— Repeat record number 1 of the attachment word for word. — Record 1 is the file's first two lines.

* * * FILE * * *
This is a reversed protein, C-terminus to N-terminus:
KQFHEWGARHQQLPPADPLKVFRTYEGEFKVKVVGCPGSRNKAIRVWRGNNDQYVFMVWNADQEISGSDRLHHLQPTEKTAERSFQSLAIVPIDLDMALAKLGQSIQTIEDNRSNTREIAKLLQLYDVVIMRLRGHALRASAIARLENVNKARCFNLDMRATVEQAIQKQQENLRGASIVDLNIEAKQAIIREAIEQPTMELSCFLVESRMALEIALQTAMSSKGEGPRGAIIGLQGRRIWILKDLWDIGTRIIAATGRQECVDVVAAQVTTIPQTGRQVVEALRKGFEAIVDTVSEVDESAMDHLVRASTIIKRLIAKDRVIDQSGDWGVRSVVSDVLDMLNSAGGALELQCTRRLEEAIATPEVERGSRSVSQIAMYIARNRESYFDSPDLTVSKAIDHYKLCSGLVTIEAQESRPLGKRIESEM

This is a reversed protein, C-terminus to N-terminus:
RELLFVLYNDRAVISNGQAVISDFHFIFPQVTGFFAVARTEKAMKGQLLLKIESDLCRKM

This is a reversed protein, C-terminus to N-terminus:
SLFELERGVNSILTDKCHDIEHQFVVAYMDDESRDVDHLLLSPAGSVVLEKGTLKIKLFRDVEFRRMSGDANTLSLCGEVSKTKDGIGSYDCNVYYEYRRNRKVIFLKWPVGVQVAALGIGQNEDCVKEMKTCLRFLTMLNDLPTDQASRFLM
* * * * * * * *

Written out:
This is a reversed protein, C-terminus to N-terminus:
KQFHEWGARHQQLPPADPLKVFRTYEGEFKVKVVGCPGSRNKAIRVWRGNNDQYVFMVWNADQEISGSDRLHHLQPTEKTAERSFQSLAIVPIDLDMALAKLGQSIQTIEDNRSNTREIAKLLQLYDVVIMRLRGHALRASAIARLENVNKARCFNLDMRATVEQAIQKQQENLRGASIVDLNIEAKQAIIREAIEQPTMELSCFLVESRMALEIALQTAMSSKGEGPRGAIIGLQGRRIWILKDLWDIGTRIIAATGRQECVDVVAAQVTTIPQTGRQVVEALRKGFEAIVDTVSEVDESAMDHLVRASTIIKRLIAKDRVIDQSGDWGVRSVVSDVLDMLNSAGGALELQCTRRLEEAIATPEVERGSRSVSQIAMYIARNRESYFDSPDLTVSKAIDHYKLCSGLVTIEAQESRPLGKRIESEM